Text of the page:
Herzog Music is a new music collective and emporium designed to bring together the region’s music community and welcome visiting musicians to participate in our area’s rich and diverse music scene. It’s located in the building historically marked spot where Cincinnati’s first R&B was recorded under Henry Glover for King Records and Hank Williams Sr. cut classics like, “I’m So Lonesome I Could Cry.”
In partnership with Cincinnati USA Music Heritage Foundation (CMHF), headquartered in the Herzog studio space for about 8 years, Herzog Music has been formed thanks to Mike Reeder of Mike’s Music, Elias Leisring, Bill Furbee, Keith Neltner, Andrew Aragon, Clint Joel Stephenson and many notable musicians and enthusiasts of the local music community.
We sat down with our friend, Bill Furbee to learn more about this exciting space.
Tell us about the evolution of Herzog Music…
Herzog Music is an extension of the non-profit Cincinnati USA Music Heritage Foundation, which all of its principle members have been involved with for some time. Initially, my buddy (and somewhat recent Cincinnati transplant) Clint Stephenson casually mentioned a lifetime of experience fixing stereo gear and building custom amplifiers before moving here, and I suggested we start a hobby business, working out of our basements; I wanted to learn how to do that sort of thing, and he certainly had the skills. Before long, another buddy Elias Leisring (popularly known as the "Eli" behind "Eli's," and a long-time supporter of the non-profit organization) caught wind of our plans and had some bigger plans for a potential presence downtown. When the space beneath our non-profit's headquarters became available, it made sense to coordinate a complementary presence. When Mike Reeder (of Mike's Music) approached our non-profit about ways to interact his own audience with that of the foundation - and we shared with him our ideas about a space downstairs - well, that came together rather quickly as well. Acclaimed local designer Keith Neltner of Neltner Small Batch has long been a champion of the non-profit and jumped at the chance to help us launch the Herzog concept downstairs. Other partners like Folk School Coffee Parlor, Deeper Roots Coffee and others have also contributed to a very rapid snowball of activity! Thankfully, we've been able to seek guidance from foundation co-founder Elliott Ruther - key to overseeing much of the activity in the "new Herzog" era - and we've got a great manager in Andrew Aragon (a member of local band Soften, recently renamed from Brianna Kelly), who oversees our day-to-day operations.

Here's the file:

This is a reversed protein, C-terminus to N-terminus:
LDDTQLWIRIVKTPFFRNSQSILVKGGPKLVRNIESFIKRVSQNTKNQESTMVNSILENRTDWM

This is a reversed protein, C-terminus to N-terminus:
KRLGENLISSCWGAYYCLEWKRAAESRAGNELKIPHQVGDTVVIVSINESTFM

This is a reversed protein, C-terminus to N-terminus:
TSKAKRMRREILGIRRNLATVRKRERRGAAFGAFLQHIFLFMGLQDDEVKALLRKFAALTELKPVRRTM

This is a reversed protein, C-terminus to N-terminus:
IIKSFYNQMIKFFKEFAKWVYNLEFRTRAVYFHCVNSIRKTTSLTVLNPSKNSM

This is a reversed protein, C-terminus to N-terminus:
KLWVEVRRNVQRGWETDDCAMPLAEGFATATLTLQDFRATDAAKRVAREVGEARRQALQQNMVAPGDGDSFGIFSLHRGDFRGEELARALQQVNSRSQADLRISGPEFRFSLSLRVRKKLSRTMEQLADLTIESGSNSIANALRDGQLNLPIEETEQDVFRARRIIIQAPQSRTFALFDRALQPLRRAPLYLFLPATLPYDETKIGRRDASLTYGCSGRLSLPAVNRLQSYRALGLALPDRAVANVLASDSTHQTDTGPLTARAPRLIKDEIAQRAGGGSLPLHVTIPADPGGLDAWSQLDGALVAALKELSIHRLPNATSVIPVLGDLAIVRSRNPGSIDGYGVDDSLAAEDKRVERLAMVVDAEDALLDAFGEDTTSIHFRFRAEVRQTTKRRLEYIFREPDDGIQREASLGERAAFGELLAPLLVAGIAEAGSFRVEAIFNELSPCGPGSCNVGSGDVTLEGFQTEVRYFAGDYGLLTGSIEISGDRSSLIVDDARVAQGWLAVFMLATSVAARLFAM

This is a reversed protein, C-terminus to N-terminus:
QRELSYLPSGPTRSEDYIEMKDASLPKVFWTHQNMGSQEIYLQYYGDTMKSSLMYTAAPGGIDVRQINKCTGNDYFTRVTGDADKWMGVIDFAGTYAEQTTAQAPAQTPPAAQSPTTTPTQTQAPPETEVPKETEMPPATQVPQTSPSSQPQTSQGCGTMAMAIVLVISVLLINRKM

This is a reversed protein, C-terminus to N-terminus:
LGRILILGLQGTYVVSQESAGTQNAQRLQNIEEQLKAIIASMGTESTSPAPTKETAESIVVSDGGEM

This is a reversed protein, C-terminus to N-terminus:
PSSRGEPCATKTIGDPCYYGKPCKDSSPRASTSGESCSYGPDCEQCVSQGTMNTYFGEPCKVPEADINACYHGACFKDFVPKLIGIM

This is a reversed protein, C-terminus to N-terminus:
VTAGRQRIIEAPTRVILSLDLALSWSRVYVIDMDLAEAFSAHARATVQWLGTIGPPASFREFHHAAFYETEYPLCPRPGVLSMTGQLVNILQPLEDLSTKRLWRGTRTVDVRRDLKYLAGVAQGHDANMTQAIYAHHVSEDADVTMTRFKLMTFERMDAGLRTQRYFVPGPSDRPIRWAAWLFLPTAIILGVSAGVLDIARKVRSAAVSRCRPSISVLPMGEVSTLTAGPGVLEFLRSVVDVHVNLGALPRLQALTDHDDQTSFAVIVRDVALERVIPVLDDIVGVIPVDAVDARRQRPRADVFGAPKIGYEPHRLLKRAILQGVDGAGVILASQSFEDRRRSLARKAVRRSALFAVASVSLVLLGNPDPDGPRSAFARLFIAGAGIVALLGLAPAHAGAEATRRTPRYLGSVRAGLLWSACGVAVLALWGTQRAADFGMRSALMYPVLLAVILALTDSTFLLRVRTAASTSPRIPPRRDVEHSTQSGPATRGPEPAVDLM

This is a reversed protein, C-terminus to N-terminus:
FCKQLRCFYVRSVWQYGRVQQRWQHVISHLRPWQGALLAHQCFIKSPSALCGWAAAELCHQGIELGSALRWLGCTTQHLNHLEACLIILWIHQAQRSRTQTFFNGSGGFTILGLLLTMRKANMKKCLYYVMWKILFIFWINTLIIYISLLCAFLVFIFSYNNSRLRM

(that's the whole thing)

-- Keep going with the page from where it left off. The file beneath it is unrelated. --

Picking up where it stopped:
What does it mean to be in such a historic location?
Well, it's an absolute honor to have such a presence in the last standing structure where Hank Williams Sr. recorded - not just that, but his biggest hits were done here. In addition to that, it was the site of Cincinnati's first R&B session (Bull Moose Jackson, "The Honeydripper," with Henry Glover at the helm) and where Flatt & Scruggs cut "Foggy Mountain Breakdown." Having said that, its time serving as the headquarters for our non-profit have been productive as well - with rehearsals and sessions by Patti Smith, Sufjan Stevens, the All-Seeing Eyes and the Tigerlilies, among others.
The partnership with Mike’s Music is genius as it is THE store to go to for gear. How did that come about?
It's no secret to locals that Mike's is indeed the place for vintage gear, and we couldn't pass up a chance to partner with Mike to give him a downtown presence - as King Records session drummer Philip Paul remarked during our opening weekend, downtown hasn't had a music store in decades! The time just felt right to make this happen. Everything just seemed to drop into place at the right time.
What is on the horizon for Herzog Music?
Educational outreach has always been at the core of the Heritage Foundation's mission. The past several years have yielded many opportunities for free events to celebrate and commemorate not only our direct ties to King Records but also to non-King events - such as Herzog's unique Hank Williams presence, or working with the Who's management to establish a commemorative marker at the site of the '79 concert tragedy. The activity downstairs has already allowed us to amplify those efforts - this past month alone, we've hosted a musical puppet show, a vintage guitar clinic boasting one of Eric Clapton's Strats, and a "Herzog History" presentation which spread the word about where we've been, and where we hope to go. Whether it's a couple telling us they've traveled three hours to see the space - a visiting music journalist spreading the word back home - or a room full of children interacting with a musical program in the same space where Hank Williams recorded "Lovesick Blues" - it's all good. The sky's the limit and we're having a ball.